Just as every fraction of a degree increase in temperature matters, every small action adds up. There are many ways each of us can make a difference, both in our personal lives and through engaging others.

Here is a list of ideas and resources as a guide.

Build Your Knowledge

Read

We recommend the following books. They're perfect for your next book club!

  • A Thinking Person’s Guide to Climate Change by Robert Henson
  • Climate of Hope by Michael Bloomberg and Carl Pope
  • Drawdown, The Most Comprehensive Plan Ever Proposed to Reverse Global Warming edited by Paul Hawken

Subscribe

Signup to news outlets' climate change newsletters, such as:

Explore

Take a look at Climate Central’s website. Climate Central is an excellent, independent organization of leading scientists and journalists researching and reporting up-to-date facts on our changing climate.

Ask a Scientist

Still have questions? When in doubt, ask one of our scientific advisors. And don't miss our topical blogs and the monthly curated climate change news.

Challenge Your Knowledge

Take this quiz to test your knowledge about what can be done to fight climate change.

Bring C-Change to Your Community

Host a C-Change Conversations Primer with your association, business, club, church, or other groups you associate with. This non-partisan presentation delves more deeply into the 5 questions addressed above through the lens of how climate change impacts our health, economy, and national security.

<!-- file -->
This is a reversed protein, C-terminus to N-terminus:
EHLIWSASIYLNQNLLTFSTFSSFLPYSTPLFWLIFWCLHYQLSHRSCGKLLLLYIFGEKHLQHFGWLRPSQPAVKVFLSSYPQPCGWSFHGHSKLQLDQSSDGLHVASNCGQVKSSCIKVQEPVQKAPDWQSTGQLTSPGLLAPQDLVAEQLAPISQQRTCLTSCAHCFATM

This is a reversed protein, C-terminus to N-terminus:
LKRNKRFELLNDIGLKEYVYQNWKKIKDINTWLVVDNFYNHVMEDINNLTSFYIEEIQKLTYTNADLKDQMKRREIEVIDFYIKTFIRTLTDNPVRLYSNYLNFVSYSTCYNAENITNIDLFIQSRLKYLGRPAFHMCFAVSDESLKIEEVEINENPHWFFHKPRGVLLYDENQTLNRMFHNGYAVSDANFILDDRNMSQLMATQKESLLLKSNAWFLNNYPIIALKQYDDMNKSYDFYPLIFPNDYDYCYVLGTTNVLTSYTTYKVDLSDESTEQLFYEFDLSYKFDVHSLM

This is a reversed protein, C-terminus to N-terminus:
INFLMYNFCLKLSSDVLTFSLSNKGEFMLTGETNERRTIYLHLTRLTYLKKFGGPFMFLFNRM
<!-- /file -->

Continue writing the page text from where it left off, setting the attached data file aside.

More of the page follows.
lecture-padding
bring-quote-padding
talk-image
talk-quote

Talk to Others

Seriously! Recent research shows that conversations about climate change are critical to building consensus. We can’t act if we don’t talk about it, right? Start talking about your climate change concerns with family and friends. These conversations can sometimes be scary and uncomfortable. The Nature Conservancy offers a really helpful how-to-guide with 4 simple steps to get the conversation started.

If COVID-19 restrictions or other personal circumstances make in-person conversation more difficult, then check out and share The Nature Conservancy’s funny (and informative!) video, too!

Speak up at meetings of business and civic leaders, clubs you participate in, and wherever people gather. Every (seemingly) small action is necessary.

Reduce Your Carbon Footprint

carbon-footprint-icon-calculator

Use this interactive calculator to understand your personal carbon footprint. Once you know, it’s easier to create actionable and realistic goals to reduce your personal carbon footprint.

carbon-footprint-icon-diet

Change your diet. Eat leftovers: 30-40% of our food is thrown away and, given the energy that goes into making and transporting it, we really should be paying more attention to this. Eat locally and eat less meat.

carbon-footprint-icon-travel

Travel smart. Consider buying one of those very fun-to-drive electric vehicles—it's one of the biggest ways to reduce your footprint. Why not offset the carbon you release while flying or driving?

carbon-footprint-icon-house

Decarbonize your home. Get that energy audit for your house. Change your light bulbs out for LEDs and get energy smart appliances. Investigate solar energy and geothermal. Look to buy renewable energy through your public utility.

carbon-footprint-icon-waste

If possible, compost your organic waste instead of throwing it out and contributing to landfills. Here's a helpful composting guide from the New Jersey Agriculture Experiment Station.

Advocate

Call or meet with your elected officials.